Pharmacology of Ginger
Nonclinical studies suggest that ginger may be useful for controlling lipid levels, bodyweight, hyperglycemia, and insulin sensitivity and treating diabetes
Effect on Lipid and Glucose Concentrations in Blood
Research on rats suggests that ginger may be useful for treating diabetes (Al-Amin et al., 2006 and Afshari et al., 2007). Ali et al., 2008 reports that treatment with a methanolic extract of dried rhizomes of ginger produced a significant reduction in fructose-induced elevation of lipid levels, bodyweight, hyperglycemia and hyper-insulinemia. Treatment with an ethyl acetate extract of ginger did not produce any significant change in either of the last two parameters. However, it produced a significant reduction in elevated lipid levels and body weight. The concentration of 6-gingerol was found to be higher in the methanol extract and less in the ethyl acetate extract.
The results suggest that the ginger methanolic extract produces greater effects in comparison with the ethyl acetate extract in fructose-induced hyper-lipidemia associated with insulin resistance. The extent of activity appears to be dependent on the concentration of 6-gingerol present in the extracts (Kadnur and Goyal, 2005). The same authors (Goyal and Kadnur, 2006) administered methanol and ethyl acetate extracts of ginger for 8 weeks to mice and found that the treatment reduced gold thioglucose-induced obesity in the treated mice, and further reduced the elevated glucose and insulin levels. It was suggested that ginger had significantly improved insulin sensitivity in these animals.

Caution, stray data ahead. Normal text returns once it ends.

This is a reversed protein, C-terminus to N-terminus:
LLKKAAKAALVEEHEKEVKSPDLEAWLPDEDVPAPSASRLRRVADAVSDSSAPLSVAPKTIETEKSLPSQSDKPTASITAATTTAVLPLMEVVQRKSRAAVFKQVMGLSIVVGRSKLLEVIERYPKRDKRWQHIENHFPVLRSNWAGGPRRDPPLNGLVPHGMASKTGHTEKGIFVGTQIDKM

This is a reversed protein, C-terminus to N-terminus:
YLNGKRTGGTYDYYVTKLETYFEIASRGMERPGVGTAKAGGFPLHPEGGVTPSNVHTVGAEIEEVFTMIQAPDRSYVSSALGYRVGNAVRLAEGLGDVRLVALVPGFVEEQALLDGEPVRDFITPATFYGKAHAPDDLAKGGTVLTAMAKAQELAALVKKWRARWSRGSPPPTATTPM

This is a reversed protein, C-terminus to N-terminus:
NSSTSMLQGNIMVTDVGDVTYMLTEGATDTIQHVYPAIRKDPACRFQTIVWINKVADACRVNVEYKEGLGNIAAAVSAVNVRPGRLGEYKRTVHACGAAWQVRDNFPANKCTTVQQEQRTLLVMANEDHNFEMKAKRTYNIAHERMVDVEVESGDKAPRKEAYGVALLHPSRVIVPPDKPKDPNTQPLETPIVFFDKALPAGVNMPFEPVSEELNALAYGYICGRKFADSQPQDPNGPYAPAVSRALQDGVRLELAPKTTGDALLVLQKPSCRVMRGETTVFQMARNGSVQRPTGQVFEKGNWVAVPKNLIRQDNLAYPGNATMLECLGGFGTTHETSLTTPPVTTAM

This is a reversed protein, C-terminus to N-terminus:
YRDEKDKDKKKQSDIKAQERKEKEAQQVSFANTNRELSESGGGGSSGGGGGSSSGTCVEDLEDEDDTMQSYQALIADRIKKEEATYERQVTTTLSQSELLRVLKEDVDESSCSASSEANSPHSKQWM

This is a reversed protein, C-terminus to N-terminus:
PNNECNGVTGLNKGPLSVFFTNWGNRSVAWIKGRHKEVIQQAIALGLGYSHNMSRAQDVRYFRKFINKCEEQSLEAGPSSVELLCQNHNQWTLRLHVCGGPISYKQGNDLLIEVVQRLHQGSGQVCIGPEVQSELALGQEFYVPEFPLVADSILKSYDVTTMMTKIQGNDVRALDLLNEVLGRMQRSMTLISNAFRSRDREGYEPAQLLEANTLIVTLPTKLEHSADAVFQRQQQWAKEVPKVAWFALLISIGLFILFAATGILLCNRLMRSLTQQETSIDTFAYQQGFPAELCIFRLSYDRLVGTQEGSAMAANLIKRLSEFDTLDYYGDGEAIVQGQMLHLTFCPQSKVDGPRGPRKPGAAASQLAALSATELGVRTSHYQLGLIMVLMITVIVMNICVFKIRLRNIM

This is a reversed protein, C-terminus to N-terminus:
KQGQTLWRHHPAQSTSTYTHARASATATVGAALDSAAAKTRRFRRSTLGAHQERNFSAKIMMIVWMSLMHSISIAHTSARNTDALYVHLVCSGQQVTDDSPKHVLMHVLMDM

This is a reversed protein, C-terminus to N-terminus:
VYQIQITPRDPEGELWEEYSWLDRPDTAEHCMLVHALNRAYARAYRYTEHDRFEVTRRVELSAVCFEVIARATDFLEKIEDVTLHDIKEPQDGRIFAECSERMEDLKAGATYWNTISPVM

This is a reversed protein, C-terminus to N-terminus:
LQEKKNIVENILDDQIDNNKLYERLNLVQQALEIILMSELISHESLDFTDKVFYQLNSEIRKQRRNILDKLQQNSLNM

Al-Amin et al. (2006) studied the hypoglycemic potentials of ginger in streptozotocin (STZ)-induced diabetic rats given an aqueous extract of raw ginger daily (500 mg/kg, intraperitoneally) for a period of 7 weeks. Blood serum from fasting animals was analyzed for glucose, cholesterol and triacylglycerol levels. The STZ-injected rats exhibited hyperglycemia accompanied by weight loss. At a dose of 500 mg/Kg, raw ginger was significantly effective in lowering serum glucose, cholesterol and triacylglycerol levels in the ginger-treated diabetic rats compared with the control diabetic rats. The ginger treatment also resulted in a significant reduction in urine protein levels. In addition, the ginger-treated diabetic rats sustained their initial weights during the treatment period. Moreover, ginger decreased both water intake and urine output in the STZ-induced diabetic rats.